Flood-Hardy Upgrades With Closed-Cell SPF
How to Better Educate the Public About the Benefits of SPF in Flood Prevention
For as horrific an experience as a flood can be, some things never fail: Even those who go through it firsthand have short memories, and don’t do all they can to minimize future damage.
Spray foam professionals can educate the public about better options – inspiring them to make the investment of time and money needed to reduce future damage and mold.
Now is the time to revisit a paper released by the Spray Polyurethane Foam Alliance following the monumental 2017 hurricane season. "Flood Resistant Construction Using Closed-Cell SPF" pointed out that once a home experiences a flood, it is likely to experience another. "Rebuilding a flooded home to accommodate a future flood is not only a good idea," the paper states, "it may be a requirement for certain flood insurance programs."
Ah, but there’s the rub. Claudette Reichel, EdD, director of LaHouse Resource Center in Baton Rouge, said that the current flood insurance program still "really needs to be modified to encourage greater resilience." It has been improved some, she said, "but it still doesn’t really achieve its core mission of reducing disaster loses and costs. It’s structured more like standard insurance: Just put it back like it was, with the same vulnerable materials that got ruined…. People may get enough claim funding to do that, but that is just asking for the same thing to happen again."
Spray foam professionals, then, can educate the public about better options – inspiring them to make the investment of time and money needed to reduce future damage and mold.
"That’s the message I try to hit," Reichel said. "Take control of your future. This is one way you can have control over what happens next time there’s a flood. Yes, the public sector should work to improve the infrastructure and community resilience. But there are things you can do for your own home, too."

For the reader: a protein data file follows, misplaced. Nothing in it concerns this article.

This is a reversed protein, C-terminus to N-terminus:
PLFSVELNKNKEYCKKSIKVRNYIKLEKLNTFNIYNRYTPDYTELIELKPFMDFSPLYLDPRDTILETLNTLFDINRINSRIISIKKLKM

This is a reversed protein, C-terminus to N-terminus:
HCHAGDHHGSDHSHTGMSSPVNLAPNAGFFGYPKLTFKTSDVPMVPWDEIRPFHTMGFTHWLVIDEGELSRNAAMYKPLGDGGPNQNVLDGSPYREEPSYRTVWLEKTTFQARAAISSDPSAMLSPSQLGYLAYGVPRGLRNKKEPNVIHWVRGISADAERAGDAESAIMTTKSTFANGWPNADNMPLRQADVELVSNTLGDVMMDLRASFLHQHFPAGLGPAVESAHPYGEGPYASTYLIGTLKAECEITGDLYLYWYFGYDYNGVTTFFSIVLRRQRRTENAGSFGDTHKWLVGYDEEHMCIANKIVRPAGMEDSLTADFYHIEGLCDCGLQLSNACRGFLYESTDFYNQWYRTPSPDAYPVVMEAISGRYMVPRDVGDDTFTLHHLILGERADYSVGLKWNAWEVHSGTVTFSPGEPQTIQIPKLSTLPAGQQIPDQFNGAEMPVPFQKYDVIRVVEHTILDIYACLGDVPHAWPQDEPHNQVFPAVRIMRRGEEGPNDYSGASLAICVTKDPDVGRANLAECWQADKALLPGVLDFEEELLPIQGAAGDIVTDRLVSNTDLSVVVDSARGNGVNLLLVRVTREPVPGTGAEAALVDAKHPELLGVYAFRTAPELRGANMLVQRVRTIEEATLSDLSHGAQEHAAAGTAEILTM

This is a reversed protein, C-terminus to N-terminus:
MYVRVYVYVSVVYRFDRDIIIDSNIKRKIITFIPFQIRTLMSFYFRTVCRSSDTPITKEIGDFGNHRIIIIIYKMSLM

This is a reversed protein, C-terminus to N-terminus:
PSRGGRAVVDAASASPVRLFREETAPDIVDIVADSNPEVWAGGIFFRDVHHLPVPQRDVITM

The paper, which includes floodhardy upgrades cited by Reichel and others, notes that in many cases, "contractors will be under pressure from the homeowner or building owner to rebuild quickly. While that is well understood, it is important for contractors to do the job correctly."
The correct process includes removing all water-damaged materials from a flooded structure, such as flooring, drywall, fibrous or open-cell SPF insulations, and fiberboard or swollen OSB sheathings. A structural engineer should be consulted if removing sheathing or walls, and cross-bracing may be needed on the remaining framing.
Next, it’s important to ensure all remaining substrate surfaces are "clean, dry and clear of debris," the paper states. "A clean, dry surface is important for SPF adhesion, and good adhesion is critical for a continuous, air-tight and water-resistant assembly. Floodwaters can carry a significant number of contaminants, such as sewage, sludge and oils. Detergents and mold treatment chemicals used during cleanup may also affect adhesion. It is critical to be sure these residues are removed from all substrates."